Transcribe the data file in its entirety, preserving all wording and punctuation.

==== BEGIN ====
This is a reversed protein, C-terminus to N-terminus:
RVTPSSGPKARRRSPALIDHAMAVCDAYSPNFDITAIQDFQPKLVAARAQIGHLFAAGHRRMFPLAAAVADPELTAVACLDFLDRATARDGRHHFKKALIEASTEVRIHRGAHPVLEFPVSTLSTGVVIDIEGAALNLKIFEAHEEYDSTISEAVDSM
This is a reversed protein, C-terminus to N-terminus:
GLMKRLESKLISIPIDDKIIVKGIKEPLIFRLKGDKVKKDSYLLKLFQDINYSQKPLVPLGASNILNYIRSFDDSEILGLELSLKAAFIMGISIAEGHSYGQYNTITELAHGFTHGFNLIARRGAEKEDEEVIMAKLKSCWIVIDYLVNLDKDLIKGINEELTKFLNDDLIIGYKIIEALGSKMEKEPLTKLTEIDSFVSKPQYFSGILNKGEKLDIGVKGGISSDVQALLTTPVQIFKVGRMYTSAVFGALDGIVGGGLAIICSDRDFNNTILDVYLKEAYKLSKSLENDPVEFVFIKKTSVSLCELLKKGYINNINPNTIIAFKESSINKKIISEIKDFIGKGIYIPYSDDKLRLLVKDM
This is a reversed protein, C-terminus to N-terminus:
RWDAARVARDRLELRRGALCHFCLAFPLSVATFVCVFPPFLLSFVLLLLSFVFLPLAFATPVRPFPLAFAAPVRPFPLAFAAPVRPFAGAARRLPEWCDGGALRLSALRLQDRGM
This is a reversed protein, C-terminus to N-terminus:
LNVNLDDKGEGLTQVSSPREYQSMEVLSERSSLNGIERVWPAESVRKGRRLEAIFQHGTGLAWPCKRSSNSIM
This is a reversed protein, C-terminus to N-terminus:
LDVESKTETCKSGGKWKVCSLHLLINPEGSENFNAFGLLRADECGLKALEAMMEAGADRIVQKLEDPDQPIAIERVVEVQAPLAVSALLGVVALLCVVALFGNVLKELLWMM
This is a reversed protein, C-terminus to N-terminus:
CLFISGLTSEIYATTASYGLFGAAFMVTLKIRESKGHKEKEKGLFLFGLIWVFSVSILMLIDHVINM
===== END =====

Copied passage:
This is a reversed protein, C-terminus to N-terminus:
RVTPSSGPKARRRSPALIDHAMAVCDAYSPNFDITAIQDFQPKLVAARAQIGHLFAAGHRRMFPLAAAVADPELTAVACLDFLDRATARDGRHHFKKALIEASTEVRIHRGAHPVLEFPVSTLSTGVVIDIEGAALNLKIFEAHEEYDSTISEAVDSM
This is a reversed protein, C-terminus to N-terminus:
GLMKRLESKLISIPIDDKIIVKGIKEPLIFRLKGDKVKKDSYLLKLFQDINYSQKPLVPLGASNILNYIRSFDDSEILGLELSLKAAFIMGISIAEGHSYGQYNTITELAHGFTHGFNLIARRGAEKEDEEVIMAKLKSCWIVIDYLVNLDKDLIKGINEELTKFLNDDLIIGYKIIEALGSKMEKEPLTKLTEIDSFVSKPQYFSGILNKGEKLDIGVKGGISSDVQALLTTPVQIFKVGRMYTSAVFGALDGIVGGGLAIICSDRDFNNTILDVYLKEAYKLSKSLENDPVEFVFIKKTSVSLCELLKKGYINNINPNTIIAFKESSINKKIISEIKDFIGKGIYIPYSDDKLRLLVKDM
This is a reversed protein, C-terminus to N-terminus:
RWDAARVARDRLELRRGALCHFCLAFPLSVATFVCVFPPFLLSFVLLLLSFVFLPLAFATPVRPFPLAFAAPVRPFPLAFAAPVRPFAGAARRLPEWCDGGALRLSALRLQDRGM
This is a reversed protein, C-terminus to N-terminus:
LNVNLDDKGEGLTQVSSPREYQSMEVLSERSSLNGIERVWPAESVRKGRRLEAIFQHGTGLAWPCKRSSNSIM
This is a reversed protein, C-terminus to N-terminus:
LDVESKTETCKSGGKWKVCSLHLLINPEGSENFNAFGLLRADECGLKALEAMMEAGADRIVQKLEDPDQPIAIERVVEVQAPLAVSALLGVVALLCVVALFGNVLKELLWMM
This is a reversed protein, C-terminus to N-terminus:
CLFISGLTSEIYATTASYGLFGAAFMVTLKIRESKGHKEKEKGLFLFGLIWVFSVSILMLIDHVINM